Fashion Buying and Merchandising ’63

Coming Attraction: Richard Samrov, executive director of the Glove Performing Arts Center in Gloversville, NY, talks about the theater’s past and future.

This was quite a theater in its time. It was originally a vaudeville and movie theater, and stars flocked here. Henry Fonda and Claudette Colbert came for the premiere for Drums Along the Mohawk in 1939. Long before he was in The Beverly Hillbillies, Buddy Ebsen brought five vaudeville acts. Cynthia Nickloy, one of the Munchkins in The Wizard of Oz, came to introduce the movie when it played. George Burns, Tony Randall, Jack Lemmon, Zippy the Chimp…the list goes on.

The Glove opened on October 9, 1914. It was one of 160 theaters owned by the Schine brothers. It was their headquarters, the jewel in their crown. My grandfather had given them their first lease, on another theater in Gloversville, and worked for them as a projectionist and booking agent his whole life. He died in 1965, the year they sold their theaters.
The Glove suffered because of television in the late ’60s, and it closed in 1976. When a committee of concerned citizens reopened the building in the mid-’90s, there was a 16-foot hole in the ceiling, and a piano was floating in water that came up to the stage. Animals were swimming around, and mushrooms were growing out of the seats. Gloversville used to be a performing arts hub, with four theaters, and this was all that remained. I was so saddened, I left and didn’t want to come back.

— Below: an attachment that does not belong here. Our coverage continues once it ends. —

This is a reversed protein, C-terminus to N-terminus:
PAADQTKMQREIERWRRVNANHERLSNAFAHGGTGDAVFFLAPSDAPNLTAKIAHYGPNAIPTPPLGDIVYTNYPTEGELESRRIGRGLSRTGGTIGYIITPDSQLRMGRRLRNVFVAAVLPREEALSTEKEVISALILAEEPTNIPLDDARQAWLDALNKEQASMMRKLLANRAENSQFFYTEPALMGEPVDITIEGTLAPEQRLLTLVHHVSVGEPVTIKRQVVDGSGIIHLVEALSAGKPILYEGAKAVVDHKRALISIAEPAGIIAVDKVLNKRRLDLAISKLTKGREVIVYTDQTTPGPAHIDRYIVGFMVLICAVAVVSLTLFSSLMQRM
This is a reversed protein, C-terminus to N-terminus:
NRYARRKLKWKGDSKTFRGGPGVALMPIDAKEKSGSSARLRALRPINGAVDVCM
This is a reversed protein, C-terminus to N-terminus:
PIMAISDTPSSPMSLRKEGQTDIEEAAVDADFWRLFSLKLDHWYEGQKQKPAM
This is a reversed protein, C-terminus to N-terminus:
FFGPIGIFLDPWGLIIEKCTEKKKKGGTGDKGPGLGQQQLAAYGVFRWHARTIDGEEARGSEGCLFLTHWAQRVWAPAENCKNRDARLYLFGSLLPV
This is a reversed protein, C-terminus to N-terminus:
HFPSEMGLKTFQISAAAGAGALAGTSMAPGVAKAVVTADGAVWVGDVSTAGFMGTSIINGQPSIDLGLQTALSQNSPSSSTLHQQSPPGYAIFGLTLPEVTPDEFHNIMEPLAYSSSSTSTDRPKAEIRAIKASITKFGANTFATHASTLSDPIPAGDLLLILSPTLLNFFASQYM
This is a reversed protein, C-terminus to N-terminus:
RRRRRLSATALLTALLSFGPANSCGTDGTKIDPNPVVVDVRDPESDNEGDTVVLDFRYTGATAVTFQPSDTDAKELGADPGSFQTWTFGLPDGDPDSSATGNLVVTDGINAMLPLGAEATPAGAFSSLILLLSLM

But I had fond memories of the Glove—I was an usher for ten years; it was a connection to my grandfather—so I came back to volunteer. In 2009, when I suggested going to an all-volunteer staff to save money for the restoration, the board made me executive director. I feel I’m carrying on the legacy of my grandfather and the Schines.

We need between two and three million dollars to complete the restoration. We installed an energy-efficient heating system, we’re working on the marquee, and we’re hoping to put in new permanent seats. We bring in monthly productions—this year we’ll have had Next to Normal, Avenue Q, and Gypsy—but ticket sales only keep the productions coming in. We raise money from the community, and get matching donations from Renee Schine Crown, daughter of J. Myer Schine.

We know we can make a successful theater in this depressed area. We just keep plugging away, waiting for the big donations to come in.